Cork-bark Honey Myrtle - Melaleuca suberosa
A most unusual small shrub that flowers profusely along old leafless branches. It seldom reaches a metre (around 3') in height and is usually half that size, but spreads ungainly with several spreading twisted branches with small leaves near their tips, and when not in flower would not attract a second glance. However, when it does flower it undergoes a remarkable transformation by producing a mass of bright pinky/red flowers, which encircle the bare branches below the foliage. This presents not only a spectacular floral display, but a most unusual structure with the flowers being embedded in the corky bark along the branches.
Melaleuca suberosa is quite common in heathland along near coastal regions in low-lying areas particularly with seepage, or on flood plains and moist sandy soils over granite, limestone and clays. It regenerates quickly from the rootstock after fire (although taking two or three years to produce aged corky wood in order to set flowers), therefore some plants although of small statue can be quite old and would probably make an interesting bonsai specimen.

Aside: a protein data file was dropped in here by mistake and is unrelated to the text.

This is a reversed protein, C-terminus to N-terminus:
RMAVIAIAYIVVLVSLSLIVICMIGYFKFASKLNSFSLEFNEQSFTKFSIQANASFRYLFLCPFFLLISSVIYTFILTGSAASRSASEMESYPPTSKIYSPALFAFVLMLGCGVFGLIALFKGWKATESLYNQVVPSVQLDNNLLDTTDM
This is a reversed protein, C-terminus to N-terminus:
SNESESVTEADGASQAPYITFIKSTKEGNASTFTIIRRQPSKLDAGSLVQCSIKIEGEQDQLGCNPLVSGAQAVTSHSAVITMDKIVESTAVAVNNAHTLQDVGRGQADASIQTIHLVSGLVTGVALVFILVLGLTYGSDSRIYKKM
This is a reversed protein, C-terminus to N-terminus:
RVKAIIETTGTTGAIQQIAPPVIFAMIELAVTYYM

The plant is popular and probably pollinated by insects, and being close to the ground includes many non-flying species. Flowering is recorded from August to December, but around Esperance it often flowers a little earlier from July to November, with August and September being the main period.